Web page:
Simms turning history into housing

T-R PHOTO BY ROBERT MAHARRY Jeff Simms is currently in the process of redeveloping the building at 26 E. Main St. in Marshalltown and adding upper story housing units.

Jeff Simms saw a historic downtown building sitting idle and decided it was time to make it into something useful.

In 2020, he purchased the property at 26 E. Main St., the former home of the Gildner’s men’s clothing store, for $27,500. There was a lot of work to be done on the two-story structure which was built in 1890, but he knew it could be something more than an eyesore.

“I thought — I’ll take it on and see if we can fix it up and be part of helping Main Street look better,” Simms said.

Simms has been in the construction business for more than 26 years and has about a dozen employees among his four local businesses.

The building, which rests on a 6,840 square-foot lot, suffered some damage during the 2018 tornado and had fallen into a state of general disrepair. The roof was partially fixed afterward but still needed more work. The first steps when taking on the project included fixing the roof completely and removing debris from inside.

Next, the office walls were demolished, and paint was removed from the tin ceiling. An interesting process was used to remove the paint from the ceiling. Simms wanted to preserve and restore the tin while avoiding taking the ceiling down or creating more debris from the paint. He contracted Emory Industrial Services of Des Moines, and they used a technique called “dry ice blasting,” which makes paint and other types of gunk virtually disappear.

Simms said he is a fan of the technique and will likely use it again.

“It’s a no-brainer as far as I’m concerned,” he said. “It’s a neat process. It’s clean. I’d never done it before. The tin ceiling was so cool, but the paint was peeling so bad. Dry-icing was the best.”

Aside from Emory, Simms has found most of his subcontractors in Marshalltown.

“Right now we have some masons in there. This will provide quite a few jobs throughout the process,” he said. “Electricians, plumbers, flooring. It’ll help support the local economy.”

To this point, the second floor has been rebuilt, the brick has been tuckpointed and exterior walls have been rebuilt with the back wall nearing completion. Soon, work will shift to the front facade, which will be completely redone.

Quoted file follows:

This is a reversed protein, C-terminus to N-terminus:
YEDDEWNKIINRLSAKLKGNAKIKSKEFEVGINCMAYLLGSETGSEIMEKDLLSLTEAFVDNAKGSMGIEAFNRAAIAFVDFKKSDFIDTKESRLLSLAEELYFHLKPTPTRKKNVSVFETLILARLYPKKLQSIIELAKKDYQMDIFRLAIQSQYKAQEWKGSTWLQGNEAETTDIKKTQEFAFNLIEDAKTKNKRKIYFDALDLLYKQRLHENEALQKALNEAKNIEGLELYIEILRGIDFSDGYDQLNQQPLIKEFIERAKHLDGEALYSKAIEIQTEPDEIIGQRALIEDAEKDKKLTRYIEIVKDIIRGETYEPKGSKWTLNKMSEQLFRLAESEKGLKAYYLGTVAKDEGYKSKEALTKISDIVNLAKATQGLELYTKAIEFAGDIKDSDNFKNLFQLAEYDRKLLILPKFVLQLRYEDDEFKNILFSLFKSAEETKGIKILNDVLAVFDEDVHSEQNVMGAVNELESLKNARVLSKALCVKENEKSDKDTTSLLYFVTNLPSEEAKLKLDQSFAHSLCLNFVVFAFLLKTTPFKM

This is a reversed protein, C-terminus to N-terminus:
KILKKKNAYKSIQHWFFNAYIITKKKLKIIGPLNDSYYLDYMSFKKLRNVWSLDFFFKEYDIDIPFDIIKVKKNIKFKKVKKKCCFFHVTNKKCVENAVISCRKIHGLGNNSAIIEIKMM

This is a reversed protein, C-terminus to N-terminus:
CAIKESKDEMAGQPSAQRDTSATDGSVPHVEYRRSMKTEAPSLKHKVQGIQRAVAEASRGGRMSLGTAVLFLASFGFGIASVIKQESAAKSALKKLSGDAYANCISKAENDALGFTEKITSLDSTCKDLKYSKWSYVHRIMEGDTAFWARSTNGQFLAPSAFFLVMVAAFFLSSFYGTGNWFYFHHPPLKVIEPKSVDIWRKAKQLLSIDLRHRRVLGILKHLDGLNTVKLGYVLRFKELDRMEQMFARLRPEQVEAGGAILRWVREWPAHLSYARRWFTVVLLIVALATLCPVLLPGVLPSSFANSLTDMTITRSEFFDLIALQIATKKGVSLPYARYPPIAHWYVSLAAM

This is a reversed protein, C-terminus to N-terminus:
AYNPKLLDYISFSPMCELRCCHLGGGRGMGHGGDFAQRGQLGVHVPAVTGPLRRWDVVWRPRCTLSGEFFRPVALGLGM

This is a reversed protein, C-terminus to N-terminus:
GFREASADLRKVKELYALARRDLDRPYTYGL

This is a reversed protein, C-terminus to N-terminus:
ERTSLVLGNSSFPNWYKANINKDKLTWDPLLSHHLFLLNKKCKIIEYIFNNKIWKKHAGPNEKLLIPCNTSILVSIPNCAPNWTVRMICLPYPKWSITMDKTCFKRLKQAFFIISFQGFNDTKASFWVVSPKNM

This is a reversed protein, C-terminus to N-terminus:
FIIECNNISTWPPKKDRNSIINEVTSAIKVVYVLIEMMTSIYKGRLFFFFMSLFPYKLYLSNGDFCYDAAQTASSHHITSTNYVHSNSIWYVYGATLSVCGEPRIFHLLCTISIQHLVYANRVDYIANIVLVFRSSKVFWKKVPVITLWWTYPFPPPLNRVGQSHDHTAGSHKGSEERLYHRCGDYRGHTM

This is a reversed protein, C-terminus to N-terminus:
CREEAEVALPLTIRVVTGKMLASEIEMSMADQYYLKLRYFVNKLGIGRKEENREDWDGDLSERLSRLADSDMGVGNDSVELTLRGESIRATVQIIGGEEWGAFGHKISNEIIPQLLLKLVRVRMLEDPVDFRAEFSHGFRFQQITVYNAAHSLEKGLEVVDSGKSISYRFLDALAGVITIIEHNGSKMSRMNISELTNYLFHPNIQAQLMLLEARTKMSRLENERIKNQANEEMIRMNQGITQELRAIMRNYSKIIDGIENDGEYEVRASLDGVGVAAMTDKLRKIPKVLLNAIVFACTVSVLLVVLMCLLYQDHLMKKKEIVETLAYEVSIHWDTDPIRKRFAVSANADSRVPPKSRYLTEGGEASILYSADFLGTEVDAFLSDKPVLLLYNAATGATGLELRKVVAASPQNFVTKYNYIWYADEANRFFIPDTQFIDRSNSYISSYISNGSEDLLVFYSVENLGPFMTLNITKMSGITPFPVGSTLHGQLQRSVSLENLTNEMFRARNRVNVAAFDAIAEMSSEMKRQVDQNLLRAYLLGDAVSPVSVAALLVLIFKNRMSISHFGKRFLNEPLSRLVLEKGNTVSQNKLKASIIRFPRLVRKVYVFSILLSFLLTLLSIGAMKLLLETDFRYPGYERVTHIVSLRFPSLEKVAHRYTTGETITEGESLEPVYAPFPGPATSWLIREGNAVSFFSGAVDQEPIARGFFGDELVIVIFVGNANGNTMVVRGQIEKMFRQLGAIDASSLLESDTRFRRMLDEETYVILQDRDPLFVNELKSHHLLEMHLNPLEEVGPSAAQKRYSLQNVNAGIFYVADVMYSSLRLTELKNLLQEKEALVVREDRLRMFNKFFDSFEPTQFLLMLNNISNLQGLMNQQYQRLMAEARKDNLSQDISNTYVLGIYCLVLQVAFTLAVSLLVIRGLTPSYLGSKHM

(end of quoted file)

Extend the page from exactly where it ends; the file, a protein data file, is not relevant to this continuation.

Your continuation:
When construction is finished, there will be three single-family units upstairs and one or two commercial spaces on the ground floor. Two of the living units will be one-bedroom apartments, and the other a two-bedroom unit. Simms estimates the one-bedroom units will be about 900 square feet, and the two-bedroom will be about 1,100 square feet.

There will be no eligibility restrictions, either based on age or income, to rent any of the units.

Simms has not finalized what amenities will be available to residents, but he said these will be “a little higher-end apartments.”

The commercial space downstairs is an estimated 5,000 square feet, which can be split up for two businesses — or one could possibly lease the entire space.

“I’m excited about doing some upper-story housing downtown,” Simms said. “Along with some other investors in town, we’re hoping to get more upper-story housing and hopefully some entertainment, food and shopping of some sort.”

Simms estimates this project is supported by about $400,000 in grant funding, including a recently awarded $250,000 Catalyst Remediation Grant, code upgrade grant and a facade grant. During a June 13 regular meeting, the Marshalltown city council approved a resolution obligating $100,000 in council-designated local option sales tax to the project. The city’s obligation rests on funds being available from the Iowa Economic Authority’s Community Catalyst Grant Program.

The project is expected to be completed in 2023.


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